What is LePage’s secret plan? Clues from other tea party governors

My fellow BDN blogger Mike Tipping has an incredible news story, complete with an audiotape.  Governor LePage told fellow Republicans that he plans to suddenly call a special session of the Maine Legislature which will remake Maine politically.

He tells them he “can’t divulge” what it’s about but, “I’m just trying to do what other Republican states have done this year and I gotta wait before I say too much more about it, but what I’m telling you is this: If we get this done, the state of Maine will be on the right track for the next 10 years. I promise you that.”

What could it be?

Gov. LePage says he would pass legislation on something that other Republicans have done, would upset Democrats a lot, and would affect Maine for about 10 years.

As the co-author of a new book on tea party governors and what they say I have been tracking what these governors have been doing around the country.

(By the way, the book is largely a collection of quotations from tea party governors, with quite a lot from Gov. LePage. It’s titled Tea Party Talk – The Governors and can found online as a CreateSpace paperback and as a Kindle ebook),

And these tea party governors have been pursuing a wide array of policy changes. It seems to me, however, that there are only a few things that could make a big difference for Maine Republicans’ political changes over a long period of time.

These are:

1. Changing the voting rules. All across the country, Republican governors and legislatures have made it more difficult to vote. In Pennsylvania, the voter photo id law affects about 800,000 people, of which a strong majority are Democrats or Democrat-leaning.

Maine considered such a law but passed an end to election day registration. When that was overturned by a People’s Veto, the legislature asked Secretary of State Summers to study photo voter id. Maybe they will pass this in November.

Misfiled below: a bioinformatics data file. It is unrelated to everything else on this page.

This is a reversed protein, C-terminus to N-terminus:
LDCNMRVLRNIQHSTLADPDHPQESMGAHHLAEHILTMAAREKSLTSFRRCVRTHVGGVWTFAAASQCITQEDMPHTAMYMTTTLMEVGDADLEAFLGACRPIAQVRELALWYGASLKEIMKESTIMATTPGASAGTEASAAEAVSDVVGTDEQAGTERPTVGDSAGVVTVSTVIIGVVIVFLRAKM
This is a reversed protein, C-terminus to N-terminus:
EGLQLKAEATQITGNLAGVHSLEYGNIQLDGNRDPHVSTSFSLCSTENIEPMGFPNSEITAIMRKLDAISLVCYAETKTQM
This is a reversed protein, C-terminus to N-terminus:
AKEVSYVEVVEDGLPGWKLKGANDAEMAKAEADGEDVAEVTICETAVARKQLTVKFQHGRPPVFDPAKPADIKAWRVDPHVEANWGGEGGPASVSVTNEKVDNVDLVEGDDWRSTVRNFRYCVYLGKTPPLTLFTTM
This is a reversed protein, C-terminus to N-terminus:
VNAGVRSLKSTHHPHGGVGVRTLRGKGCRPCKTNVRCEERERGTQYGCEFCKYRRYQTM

2. Curtailing collective bargaining, either for all workers or for public employees. It’s no secret that Governor LePage dislikes unions and has criticized public employee unions a good deal. The same is true with other tea party governors, such as Nikki Haley of South Carolina, Chris Christie of New Jersey and Scott Walker of Wisconsin.

Undermining what unions can do hurts them as political organizations. Since they tend to support Democratic candidates who are in tune with them on a host of policy issues, this could affect Maine’s future politics.

3. Making it harder to organize unions and for unions to collect fees from those they represent at the bargaining table. The Maine Heritage Policy Center and others closely linked to LePage really wanted him to make it harder for unions to organize and collect fees. Such laws have not passed in Maine yet.

Tea Party governors have pursued such laws. However, when Governor Kasich did so in Ohio, it was overturned 61-39% in a 2011 referendum.

This sort of policy serves Republicans because, like curtailing collective bargaining, it undermines unions and their possibility of being a countervailing political power.

Of course, this is just speculation, albiet based on knowledge about what other tea party governors have done.

However, these seem the most likely possibilities for LePage’s plan.

Notes: Several people suggested to me that LePage may propose a redistricting plan. Passing one in this fashion would be quite vulnerable to legal action. In fact, as former Attorney General Janet Mills points out below, this requires 2/3 of both houses of the legislatures.

My co-author of Tea Party Talk – The Governors, Jim Melcher of the University of Maine-Farmington, has suggested that the governor may try to pass changes in state workers’ pensions. These have been done by other tea party governors and are consistent with LePage’s and their negative portrayals of state workers.

As former Attorney General Janet Mills notes in the comments below, anything passed could not take effect immediately, unless it passed by a two-thirds vote. Moreover, attaining two-thirds would be quite unlikely.

And, of course, anything passed by the special session could be overturned by a People’s Veto.


Amy Fried

About Amy Fried

Amy Fried loves Maine's sense of community and the wonderful mix of culture and outdoor recreation. She loves politics in three ways: as an analytical political scientist, a devoted political junkie and a citizen who believes politics matters for people's lives. Fried is Professor of Political Science at the University of Maine. Her views do not reflect those of her employer or any group to which she belongs.